placepower meteraccuracy
1Quarq/SRAM0.6%
2SRM FSA-2.5%
3Rotor-3D3.1%
4SRM Campagnolo-4.3%
5Power2Max-5.0%
6Look/Polar-7.0%
-Powertap?

Looking at the plots in the article, which are unfortunately at low resolution, I see there's some errant data points in some of the plots, including Quarq. I'm not going to worry too much about these because it's a well known issue with crank or pedal based systems that the Edge 500 (used in the test) expects power numbers each second, while the crank-based systems measure every pedal stroke, so there's synchronization issues which can be resolved in different ways. But to my eye the SRM/Campagnolo, Power2Max, and Polar/Look appear to have the smoothest curves. The Quarq, Rotor, and SRM/FSA have more noise. But producing smooth curves isn't necessary the goal.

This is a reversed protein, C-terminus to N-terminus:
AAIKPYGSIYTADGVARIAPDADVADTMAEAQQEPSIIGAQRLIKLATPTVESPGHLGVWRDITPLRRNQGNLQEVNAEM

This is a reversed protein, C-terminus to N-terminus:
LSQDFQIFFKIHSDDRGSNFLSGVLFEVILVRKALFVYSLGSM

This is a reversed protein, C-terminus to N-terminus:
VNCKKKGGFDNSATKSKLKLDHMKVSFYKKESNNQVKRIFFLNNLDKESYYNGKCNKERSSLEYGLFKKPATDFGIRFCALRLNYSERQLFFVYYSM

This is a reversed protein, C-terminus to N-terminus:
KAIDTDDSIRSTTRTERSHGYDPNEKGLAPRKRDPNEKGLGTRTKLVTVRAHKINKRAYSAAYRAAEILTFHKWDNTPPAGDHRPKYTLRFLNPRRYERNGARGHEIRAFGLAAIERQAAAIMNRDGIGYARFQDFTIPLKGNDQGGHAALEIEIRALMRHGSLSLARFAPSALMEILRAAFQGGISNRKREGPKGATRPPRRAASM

Another issue here is we're assuming the ergonometer is accurate.

I'm not going to declare a winner here, but certainly the message I'd take from these numbers is Quarq is looking more like the result I'd expect. Look/Polar is looking poor, but I'm really not too surprised. I expected better from Power2Max, since it uses "instantaneous" instead of rotation-averaged cadence. If the ergonometer is inaccurate, or if it has a built in assumption about drivetrain losses, all bets are off.

I think a conservative interpretation of these results is you can't believe manufacturer accuracy claims, since each of these power meters claims 1.5% - 2.0% accuracy. They obviously differ from each other a lot more than this, assuming the ergometer is precise and stable.